Arts and Entertainment
 

Celia Paul is the least noisy portrait painter in oils imaginable. Her subjects - which usually tend to be relatives, close friends or herself - exist within a kind of religiose hush of rapt self-absorption.

Great Works: Sleeping by the Lion Carpet 1995-6 (228.6cm x 121.3cm), Lucian Freud

Lucian Freud Archive, Lewis Collection

Kitaj: Portraits and Reflections, Abbot Hall Gallery, Kendal

The American painter R B Kitaj, long resident in London, left England in grief-stricken disgust after critics had panned his retrospective at the Tate Gallery in 1994. He died at his last home in Los Angeles in 2007. This mini-retrospective at the ever enterprising Abbot Hall Gallery in Cumbria is the first extensive sighting of his works in Britain since his death.

Leading article: Humanity's champion

With the death of Lucian Freud, it is not just a towering artistic genius that the world has lost but someone who, in the words yesterday of his friend the art critic William Feaver, "stood up for humanity".

Lucian Freud: Artist widely regarded as the finest painter of the human form in the second half of the 20th century

A visit to Lucian Freud's house in Notting Hill was an unforgettable experience.

Freud model mourns artist's death

A former muse of artist Lucian Freud today expressed her sadness at the news of his death at the age of 88.

Lucian Freud, the man who revitalised the fine art of portraits, dies

Lucian Freud, sometimes called Britain's greatest living painter, relinquished that title yesterday with his death at the age of 88. But it is likely he will continue to be known as one of the finest artists of any age.

Paintings in the post

Hundreds of Christmas cards created by Britain's best artists are kept in the Tate archive. Now, for the first time, these first-class designs are available to buy

Redeeming Features, By Nicholas Haslam

The interior designer, journalist and socialite Nicky Haslam has met almost everyone who's anyone. (He must have inherited the knack from his parents: his dad was a friend of John Maynard Keynes and LS Lowry; his mum had a fling with JB Priestley). This memoir takes us from his childhood (polio left him bedridden for three years) and Eton schooldays to his triumphant entry into the glittering social citadels of London and New York.

Portraits of the artists: A rare glimpse into the photographic archive of John Deakin

Photographer John Deakin chronicled the twilight world of 1950s Soho and the original Brit Art stars who inhabited it. Now a rare glimpse of his archive recalls that extraordinary generation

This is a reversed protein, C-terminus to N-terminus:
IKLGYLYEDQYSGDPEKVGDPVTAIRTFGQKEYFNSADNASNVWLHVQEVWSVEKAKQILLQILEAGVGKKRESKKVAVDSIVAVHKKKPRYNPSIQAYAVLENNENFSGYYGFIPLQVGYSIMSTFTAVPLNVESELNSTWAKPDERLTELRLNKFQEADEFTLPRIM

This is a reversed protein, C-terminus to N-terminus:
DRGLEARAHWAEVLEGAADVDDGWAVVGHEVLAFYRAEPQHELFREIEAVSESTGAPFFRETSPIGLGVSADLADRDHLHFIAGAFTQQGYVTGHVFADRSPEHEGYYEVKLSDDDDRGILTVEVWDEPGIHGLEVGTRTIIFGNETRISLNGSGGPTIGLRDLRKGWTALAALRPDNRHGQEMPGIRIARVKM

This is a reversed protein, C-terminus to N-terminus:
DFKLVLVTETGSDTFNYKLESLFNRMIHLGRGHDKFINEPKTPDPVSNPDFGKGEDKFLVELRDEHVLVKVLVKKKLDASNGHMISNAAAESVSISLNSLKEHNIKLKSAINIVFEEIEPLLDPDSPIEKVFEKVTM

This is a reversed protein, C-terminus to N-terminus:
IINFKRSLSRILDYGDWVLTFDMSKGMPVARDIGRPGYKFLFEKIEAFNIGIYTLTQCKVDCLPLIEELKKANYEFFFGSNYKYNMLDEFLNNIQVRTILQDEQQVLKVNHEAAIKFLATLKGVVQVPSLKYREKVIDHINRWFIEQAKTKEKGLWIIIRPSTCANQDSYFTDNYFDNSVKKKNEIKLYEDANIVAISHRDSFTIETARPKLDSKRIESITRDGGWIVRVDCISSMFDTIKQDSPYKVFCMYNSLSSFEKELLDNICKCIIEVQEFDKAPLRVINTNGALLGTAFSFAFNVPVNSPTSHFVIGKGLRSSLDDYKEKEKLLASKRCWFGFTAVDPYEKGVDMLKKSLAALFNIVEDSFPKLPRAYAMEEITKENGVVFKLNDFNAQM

Man With A Blue Scarf: On Sitting For A Portrait By Lucian Freud, By Martin Gayford

This is the true story of a man called Martin Gayford, art critic by trade, who sat for a portrait by Lucian Freud seven years ago, told by the man who sat for that portrait over hundreds of hours. It is told in the form of a diary, sitting by sitting, easily, conversationally, insightfully, with a delicate humour, often self-deprecating. The sitter worries about his own ageing, the folds beneath his chin. At one point Freud says: "If it really is like that, well, I'll use it." Gayford remarks that he never did find out what "it" was. Freud, slightly dismayingly for the sitter, relishes such exciting evidence of mortality.

Lucian Freud: L'Atelier Pompidou Centre, Paris

The naked truth behind Freud's work is irresistible, especially in France

Party!, New Art Gallery, Walsall

It is ten years since the New Art Gallery in Walsall opened its doors beside the Walsall Canal. (You can see a narrow boat drawn up beside the café's window as you bite down on a panini.) Would this splashy, handsome gallery help to give a new vitality to this small Black Country town? Could there be a mini-Bilbao effect in the making? Ten years on, things are looking pretty good – there were 6,000 visitors during half-term week; kids seem to be dragging their parents back for a second look – and it's evidently time for a show on the theme of non-stop partying.

A Freudian slip-up

As an exhibition in Paris aims to reconcile the French with Lucian Freud, Michael Glover wonders whether the curators may be laying their vision of the artist on a bit thick
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